On the other hand, the convenience and widespread use of technological platforms like this leads to negative impacts as well. For instance, Uber added significant congestion to already clogged roads in cities like New York. That means it’s a technology which is hyper-convenient for the person in the back of a taxi, while simultaneously being one that causes negative impacts for everyone else in the city!

And while these technologies can have a big impact on urban places, they were not created by urban planners or architects, but by technologists and entrepreneurs. And now governments are trying to catch up to regulate them in an effective way. The work of Urban Technology is on all sides of that equation—you might pursue a career as a designer creating the next, more sustainable, more equitable Uber; or as an entrepreneur using the intelligence of Food Panda to figure out how to make sure the neediest among us have access to healthy food; or work in government to ensure that tech companies in the city have room to experiment without harming citizens.

One reason we created this program is because Uber (and similar) may be nice for the privileged few, but we need to make sure that cities work for all. The Urban Technology program will give you the perspectives and skills to do so. It’s a mix of understanding how cities work, having enough technical ability that enables you to prototype new ideas in code, and the design skills to research and imagine new apps, services, and organizations.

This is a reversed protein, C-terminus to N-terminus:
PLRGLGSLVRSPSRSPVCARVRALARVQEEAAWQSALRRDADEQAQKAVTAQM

Next week we’re having calls with a couple people, including this inquisitive young mind, who are interested to learn more. If that describes you, don’t be shy.

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Links

🤴The Worker’s Tarot Deck. “Meant as a critical tool to help designers understand the implications of their designs (of services, platforms, products, systems) have on workers”—very nicely done!

💸 Could AI organize a rent strike? Chatbot can already help you fight parking tickets. Could similar technologies be used in the future to help renters re-negotiate rents… say… in times of global crisis and uncertainty?

💡San Diego is poised to curtail use of video cameras embedded in their new street lights, which previously have been utilized by police. Los Angeles recently unveiled new street light designs of their own and will no doubt be working through similar issues soon.

🏞Leeside, USA is a “climate utopia” that doesn’t exist but QZ wrote about it as if it does. Interesting to see speculative design and fiction used in a journalistic setting.

📣 Greater Good Studio in Chicago are hosting a Restorative Design Conference on October 2. GGS are brilliant, the speakers are great, and the focus is important. Sign up here.


This week: Website, budget, curriculum, logistics, objectives, networks. Two highlights: a discussion with Joe Grengs, Chair of Urban Planning, whose calm is a salve, and then a discussion with Michael Caton about the "“productization” of urban spaces and how that challenges traditional models of citymaking. More on this soon. 🏃‍♂️